May 15, 1997 in Features

Violinist Steven Staryk Dazzles With Style

William Berry Correspondent
 

Spokane String Quartet Tuesday, May 13, The Met

Steven Staryk sure can play the violin. What else can I say? Anyone at The Met Tuesday night would bear me out.

Guest artist on the final Spokane String Quartet concert of the season, Staryk, in fact, performed solos the entire first half with the accompaniment of pianist Kendall Feeney. The program varied from late-Baroque to the 20th century including Sonatas by Jean-Marie Leclair and Prokofiev, and a movement by Brahms.

Leclair’s simple, clear style allowed the violinist a chance to stake his musical territory. Staryk was confident and solid on every note he played. The huge sound and killer technique got him what he needed from the violin to take the music off the paper and put it out into the air.

The quaint dances left over from times past offered a study in contrasts. The third movement of “Sarabanda” required and received a sotto voce sound, and every note was weighted with purpose. Mr. Big Sound was back for the “Tambourin” finale. Huge scales and gutsy intensity brought out the inextinguishable peasant spirit.

Brahm’s Sonata movement was next. Brahms is Brahms is Brahms, even on an early piece. Although there is some detectable Schumann influence, the piece is unmistakably Brahms. His music is like a sausage - no matter where you slice it, it still has the same flavor.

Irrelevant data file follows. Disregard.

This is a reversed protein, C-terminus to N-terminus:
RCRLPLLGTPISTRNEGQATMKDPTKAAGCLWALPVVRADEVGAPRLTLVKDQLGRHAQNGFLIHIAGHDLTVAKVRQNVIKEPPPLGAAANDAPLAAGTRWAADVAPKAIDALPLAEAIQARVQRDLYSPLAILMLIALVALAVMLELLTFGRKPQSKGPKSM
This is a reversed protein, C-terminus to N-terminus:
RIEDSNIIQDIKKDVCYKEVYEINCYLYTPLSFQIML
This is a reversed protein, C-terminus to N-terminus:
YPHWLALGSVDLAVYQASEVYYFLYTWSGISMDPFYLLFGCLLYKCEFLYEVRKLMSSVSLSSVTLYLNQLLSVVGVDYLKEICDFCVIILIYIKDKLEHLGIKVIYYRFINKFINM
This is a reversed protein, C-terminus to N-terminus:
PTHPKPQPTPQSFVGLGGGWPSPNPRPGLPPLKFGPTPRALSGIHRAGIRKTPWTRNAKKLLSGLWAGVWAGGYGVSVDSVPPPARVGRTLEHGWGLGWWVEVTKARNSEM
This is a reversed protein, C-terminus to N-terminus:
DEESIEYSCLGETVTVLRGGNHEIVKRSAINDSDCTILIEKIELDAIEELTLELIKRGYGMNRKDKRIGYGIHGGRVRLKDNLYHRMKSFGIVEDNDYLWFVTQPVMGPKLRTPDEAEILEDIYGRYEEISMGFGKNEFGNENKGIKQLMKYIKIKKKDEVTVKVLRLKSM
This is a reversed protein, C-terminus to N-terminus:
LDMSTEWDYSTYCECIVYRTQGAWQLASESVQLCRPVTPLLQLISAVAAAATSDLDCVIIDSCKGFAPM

Staryk found the appropriate Brahms sound with more vibrato and a fat Romantic tone. Unlike many soloists who sound like themselves no matter what composer they are propped up to play, Staryk showed a lot of latitude in styles. Like having the right tool for the job, the violinist selected the suitable elements from all those available to him to enhance the music.

Prokofiev brought on snapping crisp articulations, big soaring melodies and Staryk’s continued absolute control from delicate to gutsy. The second movement “Scherzo” evoked pictures of a cat-and-dog chase scene both in tempo and temperament. The Allegro con brio was not quite literal, but Staryk took the “with fire” instruction as seriously as possible without flaming a 200-year-old fiddle.

Mozart’s K. 516 Quintet comprised the second half of the concert. Staryk took the lead violin book and the Spokane String Quartet filled in the rest, with Farris switching to viola. For the most part, the ensemble was very tight, but I couldn’t get away from the feeling that it was less of a collaboration than the SSQ following Staryk very closely.

The performance was thoroughly enjoyable with Mozart at his incredible best and great playing all around. The “Adagio” third movement was especially worth hearing live. The mutes on all the instruments darkened things up beautifully, but the group still did not back off 100 percent sound and expression.

The last movement of the Mozart was a wild ride, with the fast runs ripping from violin to cello. The thick, rich scoring of the Quintet beefs up a quartet considerably, but I think having Staryk on board also helped bring out some new sounds from the String Quartet.


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